Friday, January 11, 2013 Posted by Dina N
(And remember to stop by and enter the giveaway for a chance to win a copy of Mistress of My Fate. )
1. How would you describe Mistress of My Fate to readers in one sentence?
A homage to the great literary traditions of the eighteenth and nineteenth centuries with a distinctly modern sensibility for twenty first century readers who like historically accurate tales of female triumph over adversity. (Miraculously, I managed to fit all of that into one sentence!)
2. What was your favorite part of the publishing process? (Getting acquired, seeing the finished book, etc.) and please describe!
There are so many things I like about the publishing process, that it’s difficult to pick one in particular. Every stage is exciting in its own right. There’s nothing better than handing in a finished manuscript, the sense of relief is enormous. In many ways, it’s like a birthing experience, as the final months and weeks of writing a book are extremely intense. Most writers find themselves exhausted by the time they hit the send button and dispatch the manuscript to their editor. However, what a lot of people don’t realize is that this is not the end of the hard work – there’s a whole additional phase of rewriting and editing which can be equally as grueling especially as you’re often racing against the clock to get the edits done by a final publication deadline. Only once the manuscript has bounced back to you for copy editing and been sent off for a third or fourth time can you really relax, look forward to publication day and book a vacation!
Mistress of My Fate really grew out of years of research, which I undertook for both my non fiction books and for my academic career. There are so many untold stories of women who are unknown as historical figures, and I found these tales utterly gripping. The archives and libraries are full of them; kiss and tell memoirs of actresses and courtesans, trial records documenting the lives of servants, midwives, apprentice mistresses, prostitutes, and school girls, and of course reams and reams of personal correspondence, diaries, and pamphlets. It often makes me sad that so few of these unique voices ever get heard outside of academic circles. We hear a lot about queens and infamous mistresses, but very little about how everyone else managed to face the challenges of every day life.
I really wanted to give these women’s voices a chance to be heard, albeit via a fictional channel. What fascinates me about them is that they reveal how little women had and were permitted in life. Women weren't even recognized as individuals, the law regarded them as chattel, no different than an inanimate object, or a horse. They couldn't vote or hold property in their own names. If there were problems in a marriage, their husbands could take away their children, without any justification. A woman couldn't even instigate an action for divorce, instead she had to be divorced by her husband. Additionally, a certain degree of chastisement was permissible within marriage. Although it was frowned upon socially, a man could legally beat and rape his wife. What made life truly impossible for those who desired freedom from such hardship, was that women were made to rely on men for all of their financial and legal needs, and high born women were not prepared for any vocation other than marriage. Much like Henrietta, they possessed no viable skills and were virtually unemployable.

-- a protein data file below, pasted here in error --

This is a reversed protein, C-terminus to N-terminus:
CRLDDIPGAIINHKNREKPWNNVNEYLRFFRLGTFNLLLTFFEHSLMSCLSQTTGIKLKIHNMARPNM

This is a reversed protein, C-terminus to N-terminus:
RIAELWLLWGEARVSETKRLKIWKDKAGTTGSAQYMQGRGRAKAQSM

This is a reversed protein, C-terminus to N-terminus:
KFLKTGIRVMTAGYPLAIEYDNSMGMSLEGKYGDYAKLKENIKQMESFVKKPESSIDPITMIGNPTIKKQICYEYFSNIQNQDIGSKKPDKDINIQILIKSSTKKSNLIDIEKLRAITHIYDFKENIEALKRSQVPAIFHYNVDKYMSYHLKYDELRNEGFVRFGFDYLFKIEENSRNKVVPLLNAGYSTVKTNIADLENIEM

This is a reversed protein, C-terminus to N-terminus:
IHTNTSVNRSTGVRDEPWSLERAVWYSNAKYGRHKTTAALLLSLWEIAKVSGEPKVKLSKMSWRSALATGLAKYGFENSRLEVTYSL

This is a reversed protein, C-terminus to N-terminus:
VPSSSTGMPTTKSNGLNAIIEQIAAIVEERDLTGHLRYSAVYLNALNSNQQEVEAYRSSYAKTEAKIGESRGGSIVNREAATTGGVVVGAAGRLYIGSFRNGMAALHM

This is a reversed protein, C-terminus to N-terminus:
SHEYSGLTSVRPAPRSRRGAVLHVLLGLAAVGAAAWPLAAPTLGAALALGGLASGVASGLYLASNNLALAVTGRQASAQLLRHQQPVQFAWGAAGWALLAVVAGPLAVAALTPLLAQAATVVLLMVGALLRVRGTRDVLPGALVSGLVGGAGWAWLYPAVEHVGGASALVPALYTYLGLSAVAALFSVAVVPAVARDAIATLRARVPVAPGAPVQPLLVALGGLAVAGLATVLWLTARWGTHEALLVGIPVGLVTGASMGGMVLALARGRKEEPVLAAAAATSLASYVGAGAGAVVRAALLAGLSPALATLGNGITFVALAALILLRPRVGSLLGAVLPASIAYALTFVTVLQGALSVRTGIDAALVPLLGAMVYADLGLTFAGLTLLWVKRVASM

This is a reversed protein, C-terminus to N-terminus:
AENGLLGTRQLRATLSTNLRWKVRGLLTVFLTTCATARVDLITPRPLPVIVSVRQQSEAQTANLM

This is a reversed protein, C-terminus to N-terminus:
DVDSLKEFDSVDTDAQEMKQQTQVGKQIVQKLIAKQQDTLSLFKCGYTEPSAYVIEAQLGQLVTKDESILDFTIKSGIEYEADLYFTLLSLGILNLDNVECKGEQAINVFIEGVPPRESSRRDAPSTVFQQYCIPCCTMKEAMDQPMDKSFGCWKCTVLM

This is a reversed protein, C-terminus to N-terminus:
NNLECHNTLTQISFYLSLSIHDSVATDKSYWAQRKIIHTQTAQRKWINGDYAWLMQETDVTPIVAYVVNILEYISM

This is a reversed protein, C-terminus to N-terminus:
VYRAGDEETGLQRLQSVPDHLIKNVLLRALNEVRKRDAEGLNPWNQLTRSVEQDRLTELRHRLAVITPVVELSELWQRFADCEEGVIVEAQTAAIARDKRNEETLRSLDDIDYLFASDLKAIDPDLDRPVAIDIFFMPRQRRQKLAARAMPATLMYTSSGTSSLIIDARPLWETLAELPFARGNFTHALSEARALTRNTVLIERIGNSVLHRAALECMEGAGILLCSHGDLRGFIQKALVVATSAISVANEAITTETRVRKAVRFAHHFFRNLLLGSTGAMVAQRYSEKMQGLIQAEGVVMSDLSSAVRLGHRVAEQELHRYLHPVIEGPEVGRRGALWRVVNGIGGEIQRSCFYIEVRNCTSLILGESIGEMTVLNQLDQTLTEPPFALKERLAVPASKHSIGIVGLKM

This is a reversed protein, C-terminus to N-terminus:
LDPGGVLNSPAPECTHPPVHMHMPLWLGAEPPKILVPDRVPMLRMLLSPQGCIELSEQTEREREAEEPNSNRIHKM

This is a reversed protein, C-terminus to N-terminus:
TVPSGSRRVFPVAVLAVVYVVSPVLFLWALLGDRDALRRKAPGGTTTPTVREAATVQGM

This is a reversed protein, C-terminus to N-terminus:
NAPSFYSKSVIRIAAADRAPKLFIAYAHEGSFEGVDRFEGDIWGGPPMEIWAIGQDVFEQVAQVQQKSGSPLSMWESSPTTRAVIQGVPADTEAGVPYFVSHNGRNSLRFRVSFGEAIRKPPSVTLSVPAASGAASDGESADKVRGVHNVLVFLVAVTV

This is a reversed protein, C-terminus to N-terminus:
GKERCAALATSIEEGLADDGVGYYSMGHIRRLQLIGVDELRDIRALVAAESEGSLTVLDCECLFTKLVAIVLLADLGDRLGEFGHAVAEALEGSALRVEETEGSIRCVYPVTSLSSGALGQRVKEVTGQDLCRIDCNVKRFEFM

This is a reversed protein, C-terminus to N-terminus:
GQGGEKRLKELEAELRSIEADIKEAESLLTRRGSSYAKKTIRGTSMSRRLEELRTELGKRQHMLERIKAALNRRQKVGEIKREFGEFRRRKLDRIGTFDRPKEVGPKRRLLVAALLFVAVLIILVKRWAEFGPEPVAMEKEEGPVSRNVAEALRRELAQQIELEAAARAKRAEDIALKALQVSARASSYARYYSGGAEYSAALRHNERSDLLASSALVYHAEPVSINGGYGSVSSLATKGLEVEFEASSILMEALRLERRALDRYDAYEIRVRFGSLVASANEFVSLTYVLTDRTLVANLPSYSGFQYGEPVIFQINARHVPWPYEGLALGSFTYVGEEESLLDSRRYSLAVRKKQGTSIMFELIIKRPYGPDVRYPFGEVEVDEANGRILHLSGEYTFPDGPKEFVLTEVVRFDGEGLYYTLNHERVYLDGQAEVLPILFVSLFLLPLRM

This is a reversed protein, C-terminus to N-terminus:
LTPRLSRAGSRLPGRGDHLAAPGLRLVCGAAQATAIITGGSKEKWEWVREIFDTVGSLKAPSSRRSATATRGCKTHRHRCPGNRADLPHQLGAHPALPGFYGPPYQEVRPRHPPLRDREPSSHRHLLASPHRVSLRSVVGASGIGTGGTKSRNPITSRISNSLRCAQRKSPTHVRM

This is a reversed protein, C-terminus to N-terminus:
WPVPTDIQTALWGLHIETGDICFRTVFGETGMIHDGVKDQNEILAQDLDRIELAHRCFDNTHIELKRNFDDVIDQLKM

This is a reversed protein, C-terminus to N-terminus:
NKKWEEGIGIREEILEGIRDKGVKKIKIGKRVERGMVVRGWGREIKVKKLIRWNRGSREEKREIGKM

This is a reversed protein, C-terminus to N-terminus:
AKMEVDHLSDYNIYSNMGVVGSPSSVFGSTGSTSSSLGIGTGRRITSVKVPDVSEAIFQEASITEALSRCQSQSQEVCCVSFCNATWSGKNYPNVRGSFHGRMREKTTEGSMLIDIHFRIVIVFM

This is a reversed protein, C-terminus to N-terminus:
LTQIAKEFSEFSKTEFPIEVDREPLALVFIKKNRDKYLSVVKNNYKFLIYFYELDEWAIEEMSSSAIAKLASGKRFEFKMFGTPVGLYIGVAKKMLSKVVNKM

4. Do you see yourself in Henrietta?
That’s one of those questions that authors dread!
There are certainly aspects of me in Henrietta, as most writers will draw upon their own experiences in life in order to shape their characters. I especially enjoyed writing about Henrietta and Lady Catherine as naive, self-absorbed teenage girls, and tapping into my own memories of what that was like – the highs and lows, the ridiculous crushes, the hair brained conversations. However, the way in which Henrietta is most like me is in terms of her physical description. I’m very petite and quite childlike in appearance, and as a result have found that people treat me differently. Often, they’re disarmed by my tininess and make assumptions that I’m helpless or much younger than I am. I wanted Henrietta to possess this ‘super power’ and learn to use it to her advantage. Not every strong woman should physically fit the description of an Amazonian – courage and strength comes in all guises!
5. What would you like readers to take away from Henrietta’s story? Survival, strength, etc?
I think there are a lot of lessons in Mistress of My Fate which apply as much to women in the twenty first century as they did to women in the eighteenth. I feel it’s quite important to follow what you know in your heart to be the right course of action, regardless of whether society agrees with your choices. That takes a lot of courage, in any era. Of course, we have it much easier now than women who were forced to live life against the norm in other periods. One of the things that reading about history provides us is a sense of perspective on our own lives and the times we inhabit. There are some aspects human nature that never change, but western society has evolved so much since the 1790s that we should all be extremely grateful for the opportunities and freedoms we enjoy today!
Thank you, Hallie, for stopping by! You can visit Hallie's website to learn more about her and her books, and connect on Twitter (@HallieRubenhold) and Facebook.